7 Things to Know For NBA All-Star Weekend

Danny Spiegel
Bill Streicher/USA TODAY Sports

Stephen Curry

You know it's a time of transition for the NBA All-Star Game when LeBron James comes in second in the balloting to a player who made his first All-Star team just last year. The new king of the court, at least by the measure of All-Star voting, is Stephen Curry, the sharp-shooting guard for the Golden State Warriors, the top-seeded team in the western conference. Curry, along with 23 other high-flying competitors, will step onto the hardwood Sunday at Madison Square Garden in New York City for the 64th annual All-Star Game.

If you can't make it to Manhattan, the game will air live at 8:30/7:30c on TNT and TBS (with streaming available to cable subscribers.) "This year we are seeing new faces," says TNT analyst and former All-Star Grant Hill, citing Kings center DeMarcus Cousins, Warriors guard Klay Thompson, Raptors guard Kyle Lowry and Hawks guard Jeff Teague. "These are some of the young and up-and-coming players who have the chance to be in that upper echelon category. That is the consistent thing about the NBA, the changing of the guard."

For more on this celebration of all things basketball, we spoke to Hill's TNT colleagues, analyst Reggie Miller and legendary play-by-play guru Marv Albert, about what viewers can expect this weekend when the NBA's best converge in one city.

It's more than okay to be fashionably late to an All-Star Game.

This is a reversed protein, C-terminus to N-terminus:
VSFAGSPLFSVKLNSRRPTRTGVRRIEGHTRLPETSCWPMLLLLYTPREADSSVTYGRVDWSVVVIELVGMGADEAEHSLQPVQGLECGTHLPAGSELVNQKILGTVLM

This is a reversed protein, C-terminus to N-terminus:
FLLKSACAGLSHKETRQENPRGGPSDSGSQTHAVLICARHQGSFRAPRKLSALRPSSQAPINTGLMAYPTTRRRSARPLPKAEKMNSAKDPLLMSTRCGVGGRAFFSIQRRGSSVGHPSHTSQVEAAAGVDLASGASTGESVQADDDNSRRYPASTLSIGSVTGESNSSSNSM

You may miss an amazing alley-oop or deep three-pointer if you skip the start of the game, but unlike the MLB All-Star game, where World Series home-field advantage is at stake, the true competition for NBA All Stars doesn't start until way after halftime. "The real game isn't really played until maybe the start of the fourth quarter," says Miller. "A lot of times, it's bragging rights. 'Our conference is better than your conference'." But prize money also becomes a motivator: $50,000 for each player on the winning team, $25,000 for each losing player.

Damian Lillard will play like a man possessed (or at least, initially snubbed).

After making the All-Star team last year, Lillard found himself off the starter and reserves lists for 2015; as a result, he declined to participate in any other All-Star Weekend contests. But now that NBA commissioner Adam Silver has selected the Portland Trailblazers guard to replace the injured Blake Griffin (L.A. Clippers), no doubt Lillard will be on a mission to show everyone that his skills are second to none.

There will be more than a little ribbing of the West's coach, Steve Kerr of the Golden State Warriors, from TNT's broadcast team.

"We always get terrific cooperation from the coaches, but Steve Kerr is so difficult to deal with. It creates a great deal of tension and that's a worry to all of us," says Albert, who will be calling his 20th All-Star game. Yes, he's just having a little fun with his former TNT colleague Kerr, who, thanks to Golden State's number one record in the west, has the honor of coaching that conference's All-Stars in just his first year at the helm. Miller reports that Kerr "is excited. Think about this—he's gone from sitting next to Marv Albert and goofing around with me to being a rookie head coach as well as the All-Star head coach. I mean he's just loving life right now. Can life get any better?" (Well … keep reading.)